Turkey 2016– Part 17– The Agora at Izmir (Smyrna)

There is a lot to tell when it comes to the ongoing dig at the agora at Izmir. There have been whole sessions on some of the findings, especially in regard to the graffiti, and there is no doubt at all that there is Christian graffiti at the lower level of the basilica in this agora. What is debated is the date of this graffiti with the head Turkish archaeologist saying its probably third century, but Roger Bagnall, at least originally thought it could be considerably earlier. In any case, it is important. Let’s look at the site itself first.

agg1agg2agg3 This is a very large agora indeed, serving a large city, which Alexander the Great had a hand in moving from it’s previous site at Beyrakli down the road a piece, to its current site due to a dream he had…. 9QzKeDJ0JUsqEz8SdDrj3CbZ2sCZOcagXjxrgQRZqTM,6-SB_D3b2rLSRORWs7LZG1UgxDVhdqvpqQwtBJV95IA Smyrna even beat out Pergamon and Ephesus for special honors, as some of the inscriptions make clear…..agg4agg6

Important people wanted to be associated with this city, and the propaganda of inscriptions began as soon as one landed at the port and walked through the nearby agora. agg8agg9

The agora basilica had several levels, agg10 We are just interested in the reconstruction of the lower level….agg11agg12agg13 These basilicas were held up by massive columns….agg14 Here there were all sorts of shops and booths for buying food and all other kinds of things. There was a fresh water fountain as well….agg16 There were flowers growing, and lots of hustle and bustle from the crowds coming into the city and the natives shopping. It was a natural meeting place for natives to meet newcomers to town. agg17

This brings us to the graffiti, which one is not allowed to photograph on the site any more, without special permission. These shots come to me courtesy of the head archaeologist by way of Levent Oral. There was a paper given at the SBL 3 years ago by these archaeologists and various examples were cited of partial Scripture quotes, and references to nomina sacra, the sacred names used by Christians for their God. That is why this particular graffito is of interest, and has not been previously discussed. Most of the graffiti involves drawings of ships, scatalogical images and references, silly pictures along the line of doodling…IMG_0822 agg21and word squares. The latter is what I’m interested in…. in this one in particular….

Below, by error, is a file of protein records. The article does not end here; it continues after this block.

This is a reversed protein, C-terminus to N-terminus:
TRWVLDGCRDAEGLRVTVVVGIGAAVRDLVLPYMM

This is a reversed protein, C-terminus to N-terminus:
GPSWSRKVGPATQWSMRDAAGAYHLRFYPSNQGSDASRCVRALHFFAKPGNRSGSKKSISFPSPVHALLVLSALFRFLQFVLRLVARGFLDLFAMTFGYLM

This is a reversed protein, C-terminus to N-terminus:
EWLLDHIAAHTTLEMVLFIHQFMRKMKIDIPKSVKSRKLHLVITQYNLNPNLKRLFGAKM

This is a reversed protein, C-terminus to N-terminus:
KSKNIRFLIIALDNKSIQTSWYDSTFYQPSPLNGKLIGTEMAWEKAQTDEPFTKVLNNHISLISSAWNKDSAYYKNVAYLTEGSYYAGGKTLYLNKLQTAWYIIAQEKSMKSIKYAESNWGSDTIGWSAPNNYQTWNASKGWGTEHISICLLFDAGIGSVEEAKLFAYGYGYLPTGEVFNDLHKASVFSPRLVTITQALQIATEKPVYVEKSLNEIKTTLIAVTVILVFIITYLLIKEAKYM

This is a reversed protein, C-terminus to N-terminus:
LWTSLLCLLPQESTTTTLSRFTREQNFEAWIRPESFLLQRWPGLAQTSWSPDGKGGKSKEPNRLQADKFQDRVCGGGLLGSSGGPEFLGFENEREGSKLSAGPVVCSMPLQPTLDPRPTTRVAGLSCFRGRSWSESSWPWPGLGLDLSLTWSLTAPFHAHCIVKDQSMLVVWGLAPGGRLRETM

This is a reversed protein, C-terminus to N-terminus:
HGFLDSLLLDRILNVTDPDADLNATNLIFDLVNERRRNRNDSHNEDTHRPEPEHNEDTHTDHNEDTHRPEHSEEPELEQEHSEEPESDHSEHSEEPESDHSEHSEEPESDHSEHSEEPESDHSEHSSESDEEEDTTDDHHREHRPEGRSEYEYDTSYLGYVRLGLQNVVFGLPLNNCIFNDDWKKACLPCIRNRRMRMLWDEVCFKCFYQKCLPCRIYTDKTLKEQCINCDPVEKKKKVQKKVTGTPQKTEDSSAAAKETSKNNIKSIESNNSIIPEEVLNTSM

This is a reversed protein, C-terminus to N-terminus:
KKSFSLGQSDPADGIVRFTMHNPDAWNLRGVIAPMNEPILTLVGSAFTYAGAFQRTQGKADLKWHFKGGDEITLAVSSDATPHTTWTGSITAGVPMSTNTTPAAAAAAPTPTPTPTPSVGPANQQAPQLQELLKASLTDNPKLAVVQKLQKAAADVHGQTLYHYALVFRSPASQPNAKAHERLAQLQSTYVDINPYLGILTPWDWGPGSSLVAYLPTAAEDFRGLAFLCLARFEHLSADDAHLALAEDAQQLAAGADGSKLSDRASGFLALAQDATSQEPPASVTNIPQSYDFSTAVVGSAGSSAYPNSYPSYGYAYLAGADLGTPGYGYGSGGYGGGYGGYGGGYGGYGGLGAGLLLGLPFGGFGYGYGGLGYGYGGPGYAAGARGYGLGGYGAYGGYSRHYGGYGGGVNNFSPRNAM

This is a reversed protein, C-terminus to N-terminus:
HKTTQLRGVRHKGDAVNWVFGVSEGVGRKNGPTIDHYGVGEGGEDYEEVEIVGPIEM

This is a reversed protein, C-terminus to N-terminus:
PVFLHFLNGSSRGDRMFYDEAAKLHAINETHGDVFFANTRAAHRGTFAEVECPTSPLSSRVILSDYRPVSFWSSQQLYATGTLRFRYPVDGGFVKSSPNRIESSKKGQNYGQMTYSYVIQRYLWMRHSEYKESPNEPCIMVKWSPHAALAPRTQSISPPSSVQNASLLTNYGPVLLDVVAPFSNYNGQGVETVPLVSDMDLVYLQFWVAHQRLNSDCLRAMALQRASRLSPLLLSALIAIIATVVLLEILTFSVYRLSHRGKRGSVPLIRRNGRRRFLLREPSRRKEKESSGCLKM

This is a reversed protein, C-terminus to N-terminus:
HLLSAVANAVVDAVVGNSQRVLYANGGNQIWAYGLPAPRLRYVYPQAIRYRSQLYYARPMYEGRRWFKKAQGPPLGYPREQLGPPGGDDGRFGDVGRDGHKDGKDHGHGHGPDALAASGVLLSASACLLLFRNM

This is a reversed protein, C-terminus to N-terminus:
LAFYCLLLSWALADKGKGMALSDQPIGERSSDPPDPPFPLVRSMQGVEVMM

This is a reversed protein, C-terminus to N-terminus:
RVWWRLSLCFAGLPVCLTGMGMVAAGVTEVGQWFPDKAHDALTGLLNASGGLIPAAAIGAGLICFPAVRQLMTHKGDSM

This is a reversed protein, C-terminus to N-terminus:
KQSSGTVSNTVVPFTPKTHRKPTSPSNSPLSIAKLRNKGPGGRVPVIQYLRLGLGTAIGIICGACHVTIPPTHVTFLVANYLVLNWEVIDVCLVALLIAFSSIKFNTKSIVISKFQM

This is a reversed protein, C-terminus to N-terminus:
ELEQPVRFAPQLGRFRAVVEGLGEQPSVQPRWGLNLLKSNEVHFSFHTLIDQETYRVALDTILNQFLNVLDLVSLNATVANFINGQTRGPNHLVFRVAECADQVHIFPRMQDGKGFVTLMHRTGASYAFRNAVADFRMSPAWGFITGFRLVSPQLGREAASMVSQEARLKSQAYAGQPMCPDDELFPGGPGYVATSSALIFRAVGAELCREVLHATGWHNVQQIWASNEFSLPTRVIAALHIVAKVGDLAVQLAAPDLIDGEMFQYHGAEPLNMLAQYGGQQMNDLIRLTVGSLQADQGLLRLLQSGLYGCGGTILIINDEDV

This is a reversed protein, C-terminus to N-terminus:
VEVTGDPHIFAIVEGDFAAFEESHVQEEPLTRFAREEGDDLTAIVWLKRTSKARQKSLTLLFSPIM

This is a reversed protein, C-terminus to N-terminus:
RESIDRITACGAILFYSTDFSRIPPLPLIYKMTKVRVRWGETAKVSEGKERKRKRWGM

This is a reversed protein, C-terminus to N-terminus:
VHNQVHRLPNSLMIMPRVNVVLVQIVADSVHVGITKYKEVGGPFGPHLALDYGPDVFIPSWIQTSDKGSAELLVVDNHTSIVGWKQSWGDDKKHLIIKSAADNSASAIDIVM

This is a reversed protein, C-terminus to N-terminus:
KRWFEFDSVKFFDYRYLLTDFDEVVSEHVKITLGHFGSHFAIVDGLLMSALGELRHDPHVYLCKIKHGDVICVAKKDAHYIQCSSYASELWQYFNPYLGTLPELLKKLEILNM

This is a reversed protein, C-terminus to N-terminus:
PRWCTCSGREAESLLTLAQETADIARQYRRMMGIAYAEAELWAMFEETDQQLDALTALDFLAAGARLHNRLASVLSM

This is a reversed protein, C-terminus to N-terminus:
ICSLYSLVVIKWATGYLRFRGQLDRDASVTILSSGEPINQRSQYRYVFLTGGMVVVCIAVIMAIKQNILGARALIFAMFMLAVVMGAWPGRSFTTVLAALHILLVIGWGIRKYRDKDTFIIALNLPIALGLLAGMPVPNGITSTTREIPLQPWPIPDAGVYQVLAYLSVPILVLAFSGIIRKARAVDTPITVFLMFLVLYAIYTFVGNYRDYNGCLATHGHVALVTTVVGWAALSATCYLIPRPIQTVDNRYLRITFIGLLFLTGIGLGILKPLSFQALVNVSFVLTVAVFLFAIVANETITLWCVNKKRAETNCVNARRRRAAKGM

agg24agg25 I freely admit that this is somewhat difficult to decipher….. but I stood and stared at this graffito for a long while, and it seems clear that in the middle of the word square from top to bottom we have the word LOGOS, and on the second line of the word square going from left to right we have the word ADONE. Now the latter could be the transliterated form in Greek of the Hebrew ‘adonai’, while the former is of course used of Jesus in John 1 already, and also in 1 John and in Revelation.
How did these graffiti get here? It could be from shop owners who would be standing for a long time in their booths, perhaps a Christian baker or shop owner providing a clue to arriving Christians how they could make contact with their brothers and sisters….We cannot be sure, but in light of Bruce Longenecker’s recent book reviewed on this blog, this is possible, for we have evidence from Pompeii not only to a clear reference to ‘Christianoi’ in a graffito, but also we have the symbol of the cross in a bakery (see the previous posts on his book).


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